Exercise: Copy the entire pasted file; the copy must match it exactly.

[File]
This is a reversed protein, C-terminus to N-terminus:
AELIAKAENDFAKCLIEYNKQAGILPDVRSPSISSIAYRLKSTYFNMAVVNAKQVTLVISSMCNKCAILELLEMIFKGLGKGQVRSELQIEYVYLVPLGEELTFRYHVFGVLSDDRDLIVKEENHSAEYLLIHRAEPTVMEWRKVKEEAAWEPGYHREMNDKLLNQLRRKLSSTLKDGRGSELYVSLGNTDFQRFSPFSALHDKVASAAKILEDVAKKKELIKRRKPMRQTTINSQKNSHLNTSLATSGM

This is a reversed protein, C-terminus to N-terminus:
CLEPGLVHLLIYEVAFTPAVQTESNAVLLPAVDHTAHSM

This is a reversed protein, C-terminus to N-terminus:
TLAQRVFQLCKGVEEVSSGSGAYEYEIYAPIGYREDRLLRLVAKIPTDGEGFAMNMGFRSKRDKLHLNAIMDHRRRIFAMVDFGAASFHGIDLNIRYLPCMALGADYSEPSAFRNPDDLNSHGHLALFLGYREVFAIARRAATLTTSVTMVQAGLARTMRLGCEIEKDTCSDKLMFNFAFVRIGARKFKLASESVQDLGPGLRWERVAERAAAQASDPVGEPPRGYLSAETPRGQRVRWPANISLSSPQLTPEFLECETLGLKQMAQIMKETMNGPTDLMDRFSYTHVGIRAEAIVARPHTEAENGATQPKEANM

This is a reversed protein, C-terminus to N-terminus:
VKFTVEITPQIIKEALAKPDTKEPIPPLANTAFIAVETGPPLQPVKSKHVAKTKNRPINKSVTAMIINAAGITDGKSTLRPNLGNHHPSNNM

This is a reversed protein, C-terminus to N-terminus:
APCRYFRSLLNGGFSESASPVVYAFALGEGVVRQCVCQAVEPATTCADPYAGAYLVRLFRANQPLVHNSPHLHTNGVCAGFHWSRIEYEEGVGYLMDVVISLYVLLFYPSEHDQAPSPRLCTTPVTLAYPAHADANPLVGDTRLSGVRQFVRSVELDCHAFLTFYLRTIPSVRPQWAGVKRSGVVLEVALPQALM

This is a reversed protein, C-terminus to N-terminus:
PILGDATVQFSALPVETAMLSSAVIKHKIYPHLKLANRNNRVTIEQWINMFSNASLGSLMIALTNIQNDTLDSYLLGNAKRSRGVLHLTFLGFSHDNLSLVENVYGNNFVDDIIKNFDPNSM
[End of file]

This is a reversed protein, C-terminus to N-terminus:
AELIAKAENDFAKCLIEYNKQAGILPDVRSPSISSIAYRLKSTYFNMAVVNAKQVTLVISSMCNKCAILELLEMIFKGLGKGQVRSELQIEYVYLVPLGEELTFRYHVFGVLSDDRDLIVKEENHSAEYLLIHRAEPTVMEWRKVKEEAAWEPGYHREMNDKLLNQLRRKLSSTLKDGRGSELYVSLGNTDFQRFSPFSALHDKVASAAKILEDVAKKKELIKRRKPMRQTTINSQKNSHLNTSLATSGM

This is a reversed protein, C-terminus to N-terminus:
CLEPGLVHLLIYEVAFTPAVQTESNAVLLPAVDHTAHSM

This is a reversed protein, C-terminus to N-terminus:
TLAQRVFQLCKGVEEVSSGSGAYEYEIYAPIGYREDRLLRLVAKIPTDGEGFAMNMGFRSKRDKLHLNAIMDHRRRIFAMVDFGAASFHGIDLNIRYLPCMALGADYSEPSAFRNPDDLNSHGHLALFLGYREVFAIARRAATLTTSVTMVQAGLARTMRLGCEIEKDTCSDKLMFNFAFVRIGARKFKLASESVQDLGPGLRWERVAERAAAQASDPVGEPPRGYLSAETPRGQRVRWPANISLSSPQLTPEFLECETLGLKQMAQIMKETMNGPTDLMDRFSYTHVGIRAEAIVARPHTEAENGATQPKEANM

This is a reversed protein, C-terminus to N-terminus:
VKFTVEITPQIIKEALAKPDTKEPIPPLANTAFIAVETGPPLQPVKSKHVAKTKNRPINKSVTAMIINAAGITDGKSTLRPNLGNHHPSNNM

This is a reversed protein, C-terminus to N-terminus:
APCRYFRSLLNGGFSESASPVVYAFALGEGVVRQCVCQAVEPATTCADPYAGAYLVRLFRANQPLVHNSPHLHTNGVCAGFHWSRIEYEEGVGYLMDVVISLYVLLFYPSEHDQAPSPRLCTTPVTLAYPAHADANPLVGDTRLSGVRQFVRSVELDCHAFLTFYLRTIPSVRPQWAGVKRSGVVLEVALPQALM

This is a reversed protein, C-terminus to N-terminus:
PILGDATVQFSALPVETAMLSSAVIKHKIYPHLKLANRNNRVTIEQWINMFSNASLGSLMIALTNIQNDTLDSYLLGNAKRSRGVLHLTFLGFSHDNLSLVENVYGNNFVDDIIKNFDPNSM